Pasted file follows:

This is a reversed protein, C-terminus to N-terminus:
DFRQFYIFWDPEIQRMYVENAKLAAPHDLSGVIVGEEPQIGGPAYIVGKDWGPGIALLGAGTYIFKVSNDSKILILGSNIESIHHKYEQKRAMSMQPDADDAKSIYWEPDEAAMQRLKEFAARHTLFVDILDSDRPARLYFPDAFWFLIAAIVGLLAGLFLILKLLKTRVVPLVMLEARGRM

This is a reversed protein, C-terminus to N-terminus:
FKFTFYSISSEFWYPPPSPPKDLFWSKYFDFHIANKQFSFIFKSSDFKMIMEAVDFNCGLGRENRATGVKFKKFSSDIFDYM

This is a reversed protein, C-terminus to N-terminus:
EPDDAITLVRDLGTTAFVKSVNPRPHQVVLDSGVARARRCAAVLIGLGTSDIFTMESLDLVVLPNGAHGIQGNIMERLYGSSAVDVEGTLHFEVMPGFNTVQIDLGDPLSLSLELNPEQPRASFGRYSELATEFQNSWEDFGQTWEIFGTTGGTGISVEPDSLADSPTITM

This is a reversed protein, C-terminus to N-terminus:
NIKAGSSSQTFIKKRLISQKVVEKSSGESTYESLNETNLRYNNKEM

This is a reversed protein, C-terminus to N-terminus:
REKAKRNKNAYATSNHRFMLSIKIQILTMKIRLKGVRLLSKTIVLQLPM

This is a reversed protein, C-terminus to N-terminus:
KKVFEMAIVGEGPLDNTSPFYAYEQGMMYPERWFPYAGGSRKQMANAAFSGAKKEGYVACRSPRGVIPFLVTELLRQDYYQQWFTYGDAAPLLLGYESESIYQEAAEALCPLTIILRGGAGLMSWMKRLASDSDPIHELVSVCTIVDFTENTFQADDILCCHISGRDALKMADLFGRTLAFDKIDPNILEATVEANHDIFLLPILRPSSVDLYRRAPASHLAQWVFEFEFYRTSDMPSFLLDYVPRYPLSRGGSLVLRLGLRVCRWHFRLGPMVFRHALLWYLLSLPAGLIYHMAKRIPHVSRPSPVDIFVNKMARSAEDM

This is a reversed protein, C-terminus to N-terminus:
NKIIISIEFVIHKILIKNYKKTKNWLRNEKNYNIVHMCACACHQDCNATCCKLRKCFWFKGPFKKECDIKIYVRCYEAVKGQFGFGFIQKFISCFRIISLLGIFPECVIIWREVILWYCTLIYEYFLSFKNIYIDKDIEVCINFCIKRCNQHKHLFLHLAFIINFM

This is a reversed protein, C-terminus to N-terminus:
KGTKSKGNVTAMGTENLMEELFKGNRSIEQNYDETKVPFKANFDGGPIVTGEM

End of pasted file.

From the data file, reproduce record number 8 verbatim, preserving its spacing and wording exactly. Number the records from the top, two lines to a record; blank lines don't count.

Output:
This is a reversed protein, C-terminus to N-terminus:
KGTKSKGNVTAMGTENLMEELFKGNRSIEQNYDETKVPFKANFDGGPIVTGEM